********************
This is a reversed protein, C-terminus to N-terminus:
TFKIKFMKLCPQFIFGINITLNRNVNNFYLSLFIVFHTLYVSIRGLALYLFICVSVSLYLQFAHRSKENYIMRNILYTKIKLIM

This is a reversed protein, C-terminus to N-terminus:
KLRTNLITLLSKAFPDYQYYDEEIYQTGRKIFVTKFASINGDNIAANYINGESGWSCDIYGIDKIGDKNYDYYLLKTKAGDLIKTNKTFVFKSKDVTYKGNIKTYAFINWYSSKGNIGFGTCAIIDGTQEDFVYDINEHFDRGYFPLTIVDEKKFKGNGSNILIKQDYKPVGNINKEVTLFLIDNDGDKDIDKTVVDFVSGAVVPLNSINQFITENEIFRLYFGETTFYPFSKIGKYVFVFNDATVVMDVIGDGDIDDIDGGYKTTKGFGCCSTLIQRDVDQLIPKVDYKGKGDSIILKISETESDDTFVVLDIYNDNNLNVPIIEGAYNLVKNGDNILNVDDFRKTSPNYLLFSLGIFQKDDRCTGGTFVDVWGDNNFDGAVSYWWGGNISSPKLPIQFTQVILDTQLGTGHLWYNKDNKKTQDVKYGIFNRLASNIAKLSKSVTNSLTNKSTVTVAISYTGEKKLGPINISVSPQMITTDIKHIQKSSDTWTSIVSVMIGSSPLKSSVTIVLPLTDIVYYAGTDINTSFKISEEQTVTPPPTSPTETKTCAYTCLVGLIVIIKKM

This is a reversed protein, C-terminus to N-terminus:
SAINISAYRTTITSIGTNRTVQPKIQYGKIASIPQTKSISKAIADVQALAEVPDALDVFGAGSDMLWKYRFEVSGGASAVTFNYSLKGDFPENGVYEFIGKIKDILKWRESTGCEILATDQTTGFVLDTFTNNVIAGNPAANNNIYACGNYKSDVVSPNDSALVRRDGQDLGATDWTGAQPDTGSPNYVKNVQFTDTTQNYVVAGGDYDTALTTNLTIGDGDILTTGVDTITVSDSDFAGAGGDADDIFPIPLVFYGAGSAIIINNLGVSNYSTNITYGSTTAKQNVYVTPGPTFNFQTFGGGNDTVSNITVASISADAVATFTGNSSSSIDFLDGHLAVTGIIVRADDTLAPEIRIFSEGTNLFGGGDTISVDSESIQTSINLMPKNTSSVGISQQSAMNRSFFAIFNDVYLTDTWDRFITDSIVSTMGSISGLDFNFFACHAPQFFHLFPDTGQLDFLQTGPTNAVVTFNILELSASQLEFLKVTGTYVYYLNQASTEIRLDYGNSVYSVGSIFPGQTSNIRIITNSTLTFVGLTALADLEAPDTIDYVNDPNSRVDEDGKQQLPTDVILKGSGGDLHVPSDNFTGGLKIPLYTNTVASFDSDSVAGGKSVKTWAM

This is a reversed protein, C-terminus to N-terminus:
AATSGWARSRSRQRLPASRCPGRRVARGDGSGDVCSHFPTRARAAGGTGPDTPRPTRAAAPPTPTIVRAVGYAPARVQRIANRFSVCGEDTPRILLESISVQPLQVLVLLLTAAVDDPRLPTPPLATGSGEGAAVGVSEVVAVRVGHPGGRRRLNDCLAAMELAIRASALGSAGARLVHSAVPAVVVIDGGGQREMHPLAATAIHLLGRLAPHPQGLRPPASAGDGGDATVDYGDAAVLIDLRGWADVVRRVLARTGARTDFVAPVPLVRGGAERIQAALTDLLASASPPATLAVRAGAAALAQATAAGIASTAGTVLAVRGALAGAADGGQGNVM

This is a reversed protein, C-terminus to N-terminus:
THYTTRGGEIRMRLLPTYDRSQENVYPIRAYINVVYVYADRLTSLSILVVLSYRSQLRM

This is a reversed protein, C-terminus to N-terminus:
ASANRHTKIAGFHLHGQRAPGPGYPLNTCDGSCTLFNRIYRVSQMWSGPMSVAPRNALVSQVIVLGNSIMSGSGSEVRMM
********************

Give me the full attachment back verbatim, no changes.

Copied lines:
This is a reversed protein, C-terminus to N-terminus:
TFKIKFMKLCPQFIFGINITLNRNVNNFYLSLFIVFHTLYVSIRGLALYLFICVSVSLYLQFAHRSKENYIMRNILYTKIKLIM

This is a reversed protein, C-terminus to N-terminus:
KLRTNLITLLSKAFPDYQYYDEEIYQTGRKIFVTKFASINGDNIAANYINGESGWSCDIYGIDKIGDKNYDYYLLKTKAGDLIKTNKTFVFKSKDVTYKGNIKTYAFINWYSSKGNIGFGTCAIIDGTQEDFVYDINEHFDRGYFPLTIVDEKKFKGNGSNILIKQDYKPVGNINKEVTLFLIDNDGDKDIDKTVVDFVSGAVVPLNSINQFITENEIFRLYFGETTFYPFSKIGKYVFVFNDATVVMDVIGDGDIDDIDGGYKTTKGFGCCSTLIQRDVDQLIPKVDYKGKGDSIILKISETESDDTFVVLDIYNDNNLNVPIIEGAYNLVKNGDNILNVDDFRKTSPNYLLFSLGIFQKDDRCTGGTFVDVWGDNNFDGAVSYWWGGNISSPKLPIQFTQVILDTQLGTGHLWYNKDNKKTQDVKYGIFNRLASNIAKLSKSVTNSLTNKSTVTVAISYTGEKKLGPINISVSPQMITTDIKHIQKSSDTWTSIVSVMIGSSPLKSSVTIVLPLTDIVYYAGTDINTSFKISEEQTVTPPPTSPTETKTCAYTCLVGLIVIIKKM

This is a reversed protein, C-terminus to N-terminus:
SAINISAYRTTITSIGTNRTVQPKIQYGKIASIPQTKSISKAIADVQALAEVPDALDVFGAGSDMLWKYRFEVSGGASAVTFNYSLKGDFPENGVYEFIGKIKDILKWRESTGCEILATDQTTGFVLDTFTNNVIAGNPAANNNIYACGNYKSDVVSPNDSALVRRDGQDLGATDWTGAQPDTGSPNYVKNVQFTDTTQNYVVAGGDYDTALTTNLTIGDGDILTTGVDTITVSDSDFAGAGGDADDIFPIPLVFYGAGSAIIINNLGVSNYSTNITYGSTTAKQNVYVTPGPTFNFQTFGGGNDTVSNITVASISADAVATFTGNSSSSIDFLDGHLAVTGIIVRADDTLAPEIRIFSEGTNLFGGGDTISVDSESIQTSINLMPKNTSSVGISQQSAMNRSFFAIFNDVYLTDTWDRFITDSIVSTMGSISGLDFNFFACHAPQFFHLFPDTGQLDFLQTGPTNAVVTFNILELSASQLEFLKVTGTYVYYLNQASTEIRLDYGNSVYSVGSIFPGQTSNIRIITNSTLTFVGLTALADLEAPDTIDYVNDPNSRVDEDGKQQLPTDVILKGSGGDLHVPSDNFTGGLKIPLYTNTVASFDSDSVAGGKSVKTWAM

This is a reversed protein, C-terminus to N-terminus:
AATSGWARSRSRQRLPASRCPGRRVARGDGSGDVCSHFPTRARAAGGTGPDTPRPTRAAAPPTPTIVRAVGYAPARVQRIANRFSVCGEDTPRILLESISVQPLQVLVLLLTAAVDDPRLPTPPLATGSGEGAAVGVSEVVAVRVGHPGGRRRLNDCLAAMELAIRASALGSAGARLVHSAVPAVVVIDGGGQREMHPLAATAIHLLGRLAPHPQGLRPPASAGDGGDATVDYGDAAVLIDLRGWADVVRRVLARTGARTDFVAPVPLVRGGAERIQAALTDLLASASPPATLAVRAGAAALAQATAAGIASTAGTVLAVRGALAGAADGGQGNVM

This is a reversed protein, C-terminus to N-terminus:
THYTTRGGEIRMRLLPTYDRSQENVYPIRAYINVVYVYADRLTSLSILVVLSYRSQLRM

This is a reversed protein, C-terminus to N-terminus:
ASANRHTKIAGFHLHGQRAPGPGYPLNTCDGSCTLFNRIYRVSQMWSGPMSVAPRNALVSQVIVLGNSIMSGSGSEVRMM